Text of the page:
How well do you think our economy would be if Bush had spent 1-2 trillion dollars less of our treasury?

So I can ask you the same question you asked me of the current economy. What did Bush do? Cut taxes? I don't buy that. I suspect this economy was significantly bolstetered by spendint 2 trillion dollars we don't have.

Cutting taxes and increasing spending...that's the most cowardly thing a president can do IMO, especially during a war and especially to the favor of a monoirty of super wealthy.

Muirego,

I made no claim or statement that Bush did anything better or worse than Clinton nor did I make any post that asserted the Bush tax cuts are the reason for the economic performance under his administration.

It was YOU who made claims about Clinton that I asked you to back up with specifics. Instead of specifics I get references to what Bush is doing now as you stated in your last post. Instead of hard facts I get opinions and the tiresome leftist position of catering to the super wealthy.


The things that Clinton did right:

1)Capital gains tax cut
2)Welfare reform
3)NAFTA
4)Using the Dept. of Commerce as a stooge for American Corporations for foreign business

Of the above 4 only #4 was uniquely Clinton. NAFTA was generally bipartisan. #1 and #2 were Republican initiatives that became almost politically impossible for Clinton not to sign.

What Clinton wanted to do but never got the chance.

1) Carbon tax - this was reduced to a 50 cent gas tax that, IIRC, never got passed in Congress

2) Health care reform - Don't get me started, if Clinton got his way, the health care industry would have been destroyed. His proposal directly lead to the accent of the Republicans in Congress (which was just as important to the '90s economy as Clinton)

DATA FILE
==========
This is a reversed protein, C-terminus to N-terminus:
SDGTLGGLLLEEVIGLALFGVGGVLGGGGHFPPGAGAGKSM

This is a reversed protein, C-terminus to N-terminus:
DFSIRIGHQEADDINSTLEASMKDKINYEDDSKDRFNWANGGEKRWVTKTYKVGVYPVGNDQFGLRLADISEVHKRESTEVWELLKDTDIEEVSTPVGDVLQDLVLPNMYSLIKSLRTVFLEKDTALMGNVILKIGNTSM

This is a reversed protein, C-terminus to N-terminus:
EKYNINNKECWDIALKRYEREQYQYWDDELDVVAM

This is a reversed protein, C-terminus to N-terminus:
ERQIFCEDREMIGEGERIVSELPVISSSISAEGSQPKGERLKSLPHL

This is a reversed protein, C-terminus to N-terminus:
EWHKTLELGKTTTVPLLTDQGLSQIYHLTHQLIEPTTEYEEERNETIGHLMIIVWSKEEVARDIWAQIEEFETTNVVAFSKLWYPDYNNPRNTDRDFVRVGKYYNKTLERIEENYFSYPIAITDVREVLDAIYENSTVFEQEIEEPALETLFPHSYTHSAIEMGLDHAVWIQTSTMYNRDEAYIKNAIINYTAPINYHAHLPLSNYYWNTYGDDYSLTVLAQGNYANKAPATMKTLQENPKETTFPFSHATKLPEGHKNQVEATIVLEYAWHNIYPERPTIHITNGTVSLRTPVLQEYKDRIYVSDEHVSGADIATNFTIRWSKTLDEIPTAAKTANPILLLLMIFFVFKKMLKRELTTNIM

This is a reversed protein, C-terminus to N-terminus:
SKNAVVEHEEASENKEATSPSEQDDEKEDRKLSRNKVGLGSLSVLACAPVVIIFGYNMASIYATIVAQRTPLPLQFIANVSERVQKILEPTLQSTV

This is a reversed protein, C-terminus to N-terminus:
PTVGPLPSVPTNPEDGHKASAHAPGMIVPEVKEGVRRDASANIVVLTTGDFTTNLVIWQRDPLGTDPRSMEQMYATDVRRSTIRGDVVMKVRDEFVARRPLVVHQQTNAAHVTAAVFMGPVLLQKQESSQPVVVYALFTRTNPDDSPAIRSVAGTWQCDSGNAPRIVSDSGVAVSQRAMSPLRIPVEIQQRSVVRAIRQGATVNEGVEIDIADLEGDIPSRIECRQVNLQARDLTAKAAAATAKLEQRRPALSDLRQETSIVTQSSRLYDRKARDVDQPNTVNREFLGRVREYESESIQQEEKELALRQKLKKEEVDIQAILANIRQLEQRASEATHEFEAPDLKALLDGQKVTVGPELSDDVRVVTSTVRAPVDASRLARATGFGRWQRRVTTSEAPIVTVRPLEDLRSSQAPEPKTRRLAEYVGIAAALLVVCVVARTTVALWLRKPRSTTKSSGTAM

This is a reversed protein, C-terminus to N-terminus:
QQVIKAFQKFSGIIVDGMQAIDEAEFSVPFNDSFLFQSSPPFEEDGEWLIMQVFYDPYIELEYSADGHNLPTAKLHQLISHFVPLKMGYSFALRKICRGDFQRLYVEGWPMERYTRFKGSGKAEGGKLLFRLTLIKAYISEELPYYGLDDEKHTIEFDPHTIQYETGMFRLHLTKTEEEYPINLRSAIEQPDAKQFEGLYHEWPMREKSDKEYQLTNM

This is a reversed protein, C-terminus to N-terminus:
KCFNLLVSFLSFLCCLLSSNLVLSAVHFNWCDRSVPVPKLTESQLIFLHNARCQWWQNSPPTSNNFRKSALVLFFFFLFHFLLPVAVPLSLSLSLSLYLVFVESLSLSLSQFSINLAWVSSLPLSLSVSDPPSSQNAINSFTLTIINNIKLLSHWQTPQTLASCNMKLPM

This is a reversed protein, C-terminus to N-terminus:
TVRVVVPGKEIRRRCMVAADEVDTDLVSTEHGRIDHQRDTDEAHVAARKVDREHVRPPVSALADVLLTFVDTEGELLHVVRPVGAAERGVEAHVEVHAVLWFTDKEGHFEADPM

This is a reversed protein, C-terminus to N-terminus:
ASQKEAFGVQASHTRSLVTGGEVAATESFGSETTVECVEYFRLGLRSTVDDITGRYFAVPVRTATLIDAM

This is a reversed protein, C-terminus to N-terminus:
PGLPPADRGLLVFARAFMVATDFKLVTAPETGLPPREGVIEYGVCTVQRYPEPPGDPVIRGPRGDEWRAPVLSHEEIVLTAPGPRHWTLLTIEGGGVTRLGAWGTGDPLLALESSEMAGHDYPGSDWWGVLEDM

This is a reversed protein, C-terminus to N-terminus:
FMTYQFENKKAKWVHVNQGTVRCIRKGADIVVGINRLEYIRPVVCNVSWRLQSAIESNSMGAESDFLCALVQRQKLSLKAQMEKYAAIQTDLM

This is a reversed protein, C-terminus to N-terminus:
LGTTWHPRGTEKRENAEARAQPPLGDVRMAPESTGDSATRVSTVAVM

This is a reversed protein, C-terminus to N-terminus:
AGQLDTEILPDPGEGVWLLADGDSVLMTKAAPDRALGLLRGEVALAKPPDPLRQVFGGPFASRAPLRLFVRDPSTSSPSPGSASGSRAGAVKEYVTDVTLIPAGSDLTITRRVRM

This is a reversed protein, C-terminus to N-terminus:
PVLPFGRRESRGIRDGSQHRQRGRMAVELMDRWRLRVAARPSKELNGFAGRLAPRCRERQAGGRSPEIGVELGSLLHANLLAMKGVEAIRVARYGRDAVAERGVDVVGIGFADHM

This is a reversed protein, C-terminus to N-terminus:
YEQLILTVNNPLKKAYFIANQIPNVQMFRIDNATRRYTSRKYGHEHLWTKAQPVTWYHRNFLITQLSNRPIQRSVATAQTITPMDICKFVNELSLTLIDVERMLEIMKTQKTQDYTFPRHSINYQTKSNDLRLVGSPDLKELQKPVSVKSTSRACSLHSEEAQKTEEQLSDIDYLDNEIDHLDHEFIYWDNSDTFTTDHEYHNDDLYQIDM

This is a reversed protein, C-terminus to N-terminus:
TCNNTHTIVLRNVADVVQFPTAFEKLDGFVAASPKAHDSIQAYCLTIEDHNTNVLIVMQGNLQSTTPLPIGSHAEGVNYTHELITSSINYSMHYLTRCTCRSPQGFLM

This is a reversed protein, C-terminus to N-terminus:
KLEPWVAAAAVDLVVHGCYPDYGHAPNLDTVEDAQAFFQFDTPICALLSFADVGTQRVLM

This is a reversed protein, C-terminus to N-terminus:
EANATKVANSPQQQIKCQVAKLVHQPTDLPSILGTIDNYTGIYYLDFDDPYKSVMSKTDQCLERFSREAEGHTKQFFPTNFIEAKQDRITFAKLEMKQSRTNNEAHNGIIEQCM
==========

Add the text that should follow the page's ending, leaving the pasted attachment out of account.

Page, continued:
3) Japanese style planned economy - This was THE major economic platform for candidate Clinton. In fact, after he won the election Clinton had a series of public meetings on the economy before he took office. The entire reason for these meetings was to show the American people that we needed a planned economy like the Japanese.

2) Health care reform - Don't get me started, if Clinton got his way, the health care industry would have been destroyed. His proposal directly lead to the accent of the Republicans in Congress (which was just as important to the '90s economy as Clinton)

Posted by: Ken

You mean the Health Insurance Industry would be destroyed, which in my opinion would be a good thing. The fact is the health insurance industry consist of useless blood sucking leeches who increase the cost of our health care 25% or more.

Every other developed nation (excluding Soutth Africa) has universal health care. They have national health care cost as much as half of ours and with outcomes as good or better.

The fact that ceo's like William Mcguire of United Healthcare made $125 million a year for 5 years then recieved a $1 billion dollar Golden parachute on retirement has nothing to do with free market capitalism and lots to do with a complicated morass more resembling a Ponzi Scheme.

That sob made the equvalent amount of money needed to provide health care by 1,000 doctors for each of those years he "worked". Never once did he touch a patient or look helplessly on trying to figure how to save a dying baby in the middle of the night and with limited resources.

Single payer is the way to go IMO.